Despite the image portrayed by Hollywood, nowadays, if you’re caught cheating in a casino you’re unlikely to come to physical harm but, depending on what you do and where you do it, you could find yourself in serious trouble. By definition, cheating is illegal, but punishments for cheats, or suspected cheats, vary from casino to casino and from jurisdiction to jurisdiction.
If you’re caught cheating, or even just suspected of cheating, you can reasonably expect to be detained and interrogated by casino security staff. In Nevada, for example, casino staff need only identify probable cause to detain suspected cheats, as long as the conditions under, and the length of time for which, a suspect is detained are deemed ‘reasonable’. If, following interrogation, the casino finds evidence of wrongdoing, you could be charged with a felony; if convicted, you could be liable for up to six years’ imprisonment and/or a fine up to $10,000, plus restitution to the casino.
Nevada casinos can also, legally, seize your winnings if you are suspected of cheating. Furthermore, if your cheating is warranted serious enough, your name could be entered onto the Nevada Gaming Control Board (GCB) Excluded Person List, colloquially known as the ‘Black Book’. The Black Book is essentially a ‘Who’s Who’ of charlatans, crooks and rogues from the past two or three decades – including infamous cheats, such as Tommy Glenn Carmichael and Ronald Dale Harris – who are, or were, permanently excluded from every casino in Nevada as a result of their illegal activity.
In Texas hold’em poker, it is not uncommon for the dealer to accidentally expose, or ‘flash’, one or more cards, such that the rank and suit of the card(s) can be seen by one or more players. If the first or second card dealt is exposed, or more than one card is exposed, the mistake is considered serious enough to warrant a misdeal; in that case, the dealer should collect all the cards, shuffle the deck and start dealing again from scratch.
However, aside from the first or second card dealt, a single exposed card does not warrant a misdeal. In fact, the dealer should complete dealing hole cards to each player before dealing the player with the exposed card a replacement card, face down, and announcing the rank and suit of the exposed card. Play continues as normal, except that, at the end of the first round of betting – when the dealer would normally discard, or ‘burn’, the card at the top of the deck before dealing the flop – the previously exposed card becomes the first ‘burn card’ instead.
If the dealer, by the act of dealing or otherwise, causes a card to fall off the table, the card should be considered exposed, regardless of whether or not it has been seen by any of the players. In the event that one or more burn cards is exposed – at which point there will, by definition, already be bets in the pot – the dealer should return the exposed card(s) to the deck, shuffle, burn another card and continue dealing as normal; no misdeal should be called.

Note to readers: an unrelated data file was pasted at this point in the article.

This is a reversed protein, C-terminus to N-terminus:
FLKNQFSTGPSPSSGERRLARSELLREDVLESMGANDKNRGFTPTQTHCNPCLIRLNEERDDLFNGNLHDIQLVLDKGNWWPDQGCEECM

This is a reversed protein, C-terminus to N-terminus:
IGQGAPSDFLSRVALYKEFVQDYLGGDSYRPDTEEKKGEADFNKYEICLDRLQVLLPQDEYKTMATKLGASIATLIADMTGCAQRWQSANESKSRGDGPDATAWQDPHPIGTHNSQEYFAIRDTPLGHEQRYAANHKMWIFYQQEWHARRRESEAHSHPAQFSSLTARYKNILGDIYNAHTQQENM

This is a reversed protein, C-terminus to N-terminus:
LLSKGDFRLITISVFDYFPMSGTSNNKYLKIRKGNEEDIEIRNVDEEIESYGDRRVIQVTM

In a famous scene from the 1988 Oscar-winning film ‘Rain Man’, an apparently-savvy casino security guard says, sagely, while watching main protagonist Charlie Babbit playing blackjack at Caesars Palace, ‘You know there’s no-one in the world that can count into a six-deck shoe.’ However, as anyone familiar with the ‘High-Low’ card counting strategy can testify, this statement is completely untrue.
When using High-Low, a card counter starts with a ‘running count’ of zero at the start of a shoe and adds to, or subtracts from, the running count as each card is revealed, according to the point value assigned to each rank. Aces, court cards and tens are assigned +1, twos, threes, fours, fives and sixes are assigned -1 and sevens, eights and nines are assigned 0. The next step is to divide the running count by the number of decks remaining or, at least, a rough approximation of the number of decks remaining, to establish the so-called ‘true count’. In other words, anyone capable of basic arithmetic is capable of counting a six-deck shoe, or an eighty-deck shoe for that matter.
It is understandable that Barry Levinson employed dramatic licence to make card counting the preserve of those, such as the autistic savant character Raymond ‘Rain Man’ Babbit, endowed with extraordinary mathematical skills, but the mundane fact is that, with practice, just about anyone can do it. Any casino security guard worth his salt would have known this, even in the late Eighties, but such a revelation would have ruined the plot.
On the physical layout of a craps table, the pass line is a long, narrow bar that extends along the sides and front of the table. In a bricks-and-mortar casino, the pass line is readily accessible by all players at a table, who can place chips upon it without assistance from the craps dealer.
The pass line is significant because the pass line bet is, far and away, the most popular bet placed on any craps table. According to one estimate, nine out of ten craps players favour the pass line bet. The pass line bet is, essentially, relatively simple. A player placing a pass line bet is betting with the dice or, in other words, betting that the person throwing the dice, known as the ‘shooter’, will win.
If, on the first roll of the dice at the opening of a game, known as the ‘come-out’ roll, the shooter rolls 7 or 11, the pass line bet – which always pays even money – wins. If, on the come-out roll, the shooter rolls 2, 3 or 12, he or she is said to have ‘crapped out’ and the pass line bet loses. If the shooter rolls any other total on the come-out roll, he or she establishes, or sets, a ‘point’ and the pass line bet enters a second phase. Once a point has been established, pass line bettors require the shooter to roll that same point total again, before rolling a 7, to double their money. If, on the other hand, the shooter rolls a 7 before rolling the point total for a second time, the pass line bet loses.